WHAT SAFETY MEASURES WILL BE TAKEN DURING EXTERIOR CONSTRUCTION DURING THE SCHOOL YEAR TO SAFEGUARD CHILDREN, BUILDING PERSONNEL AND SCHOOL VISITORS?
State Education Department (SED) guidelines must be followed when performing work within any school facility. All capital construction projects require a building permit issued by the SED. The importance of a building permit is to ensure that the work will be done properly to preserve the health and safety of a facility’s occupants or users. In addition, a project construction manager will be on site during all phases of construction to ensure safety measures are strictly adhered to at all times.
WITH SOME OF THE OLDER DISTRICT BUILDINGS, LEAD PAINT OR ASBESTOS CAN BE A CONCERN. HOW WILL LEAD PAINT AND ASBESTOS ABATEMENT BE ADDRESSED?
Asbestos abatement must be conducted in accordance with NYS Industrial Code Rule 56 as well as Asbestos Hazard Emergency Response Act (AHERA) requirements. These regulations require very specific licensing, notifications, work area preparation, isolation barriers, abatement and waste disposal procedures. The guidelines also require independent third-party air sampling and analysis, including pre-abatement air sampling, work area prep air sampling, asbestos handling air sampling and final clearance air sampling. All samples would be taken by the District’s independent environmental consultant and sent to a NYS certified laboratory for analysis. The District’s environmental consultant would also ensure that all abatement procedures are performed in accordance with code.
Lead paint abatement must be conducted in accordance with SED requirements using established HUD guidelines, EPA Regulations 40 CFR Part 745 and OSHA Regulations. They require very specific licensing, notifications, work area preparation, isolation barriers, abatement and waste disposal procedures. Also required is independent third-party lead wipe or soil sampling and analysis. All samples would be taken by the District’s independent environmental consultant and sent to an ELAP or NLAP approved testing laboratory. The District’s environmental consultant would also ensure that all abatement procedures are performed in accordance with code.
WHY WAS AIR CONDITIONING PROPOSED AS A SEPARATE PROPOSITION, CONTINGENT ON APPROVAL OF PROPOSITION 1, WHICH ENCOMPASSES ALL OTHER PROPOSED PROJECTS?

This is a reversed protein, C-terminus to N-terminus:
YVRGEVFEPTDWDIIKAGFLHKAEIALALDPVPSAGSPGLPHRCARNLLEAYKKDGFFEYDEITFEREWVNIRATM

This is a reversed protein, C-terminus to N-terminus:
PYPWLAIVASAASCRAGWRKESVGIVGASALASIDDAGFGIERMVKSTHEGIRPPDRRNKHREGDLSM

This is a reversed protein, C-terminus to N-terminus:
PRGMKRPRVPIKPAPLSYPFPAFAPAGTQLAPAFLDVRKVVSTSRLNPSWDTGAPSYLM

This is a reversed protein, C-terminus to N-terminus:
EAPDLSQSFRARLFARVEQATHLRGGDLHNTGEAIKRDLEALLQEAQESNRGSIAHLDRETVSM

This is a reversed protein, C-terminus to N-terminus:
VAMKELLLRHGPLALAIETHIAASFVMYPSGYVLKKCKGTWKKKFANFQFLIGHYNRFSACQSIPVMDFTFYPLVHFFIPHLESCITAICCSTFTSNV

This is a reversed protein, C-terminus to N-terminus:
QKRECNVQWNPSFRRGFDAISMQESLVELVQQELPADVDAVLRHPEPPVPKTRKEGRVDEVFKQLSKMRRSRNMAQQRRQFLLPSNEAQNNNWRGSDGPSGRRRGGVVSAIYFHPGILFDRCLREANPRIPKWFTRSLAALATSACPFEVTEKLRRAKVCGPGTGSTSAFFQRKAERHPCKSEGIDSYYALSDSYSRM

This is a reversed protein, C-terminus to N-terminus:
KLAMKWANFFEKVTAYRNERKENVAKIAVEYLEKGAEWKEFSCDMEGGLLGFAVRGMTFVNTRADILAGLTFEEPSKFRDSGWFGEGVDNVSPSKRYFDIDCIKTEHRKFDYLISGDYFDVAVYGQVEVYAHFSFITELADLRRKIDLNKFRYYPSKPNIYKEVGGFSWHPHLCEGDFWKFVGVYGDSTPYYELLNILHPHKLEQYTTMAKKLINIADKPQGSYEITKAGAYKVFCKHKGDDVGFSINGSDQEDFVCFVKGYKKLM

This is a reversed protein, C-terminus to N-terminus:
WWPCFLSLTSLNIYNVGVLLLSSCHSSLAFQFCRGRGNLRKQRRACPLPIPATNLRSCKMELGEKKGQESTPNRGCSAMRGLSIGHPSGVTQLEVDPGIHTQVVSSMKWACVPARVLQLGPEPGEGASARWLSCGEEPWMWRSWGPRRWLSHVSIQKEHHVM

During the 18-20 month planning process that led to the final details of the proposed bond plan, air conditioning was an issue that was often times discussed. In fact, a significant number of the district and community members involved in the planning process expressed a desire to have districtwide air conditioning included in any final bond plan. However, there were other members who felt because of the cost of this one initiative, it should be offered as a separate proposition, giving the community a choice apart from a primary proposition (Proposition 1) that would address academic, security, athletic/community and infrastructure needs. After many discussions, the decision was made to address air conditioning as a second proposition that could only be approved contingent on Proposition 1 being approved by the community.
HOW MUCH WILL AN APPROVED BOND REFERENDUM COST TAXPAYERS?
The District will issue a series of 15-year bonds over the course of seven years to cover the costs of the proposed bond projects. It is estimated all work proposed in the bond plan will be completed within a seven year period. If the bond is approved, the total costs of the bond plan will be offset by state aid reimbursement as described below.
Each year over the first seven years, there will be a tax increase related to that year’s bond issue. After the first seven years, the annual bond-related tax impact will remain constant for eight years. Starting in year 16, the tax impact will gradually decrease until all bonds are retired in year 21. The charts below illustrate the tax impact on three home values representative of the different homes in the South Huntington community. The charts are based on the estimated current interest rate of 2.5%, incorporating the cost-savings to be realized from state aid reimbursement tax offsets.
Click chart to enlarge
* Proposition 2 can only be approved if Proposition 1 is approved.
IMPORTANT NOTE ABOUT STATE AID REIMBURSEMENT FOR CAPITAL PROJECTS
The tax impact charts above represent the significant cost savings that will be realized by the District from state aid reimbursement. Based on information the District has received from its architects and NY state aid specialists, 92 percent of all projects proposed in Proposition 1 and Proposition 2 will be eligible for the District’s 54 percent state aid reimbursement rate.
What does this mean for the South Huntington community?
With 92 percent of all projects being eligible for state aid reimbursement at a 54 percent reimbursement rate, the District will be reimbursed $57,032,887 on the total cost of the bond plan. These cost-savings significantly lower the tax impact on South Huntington taxpayers.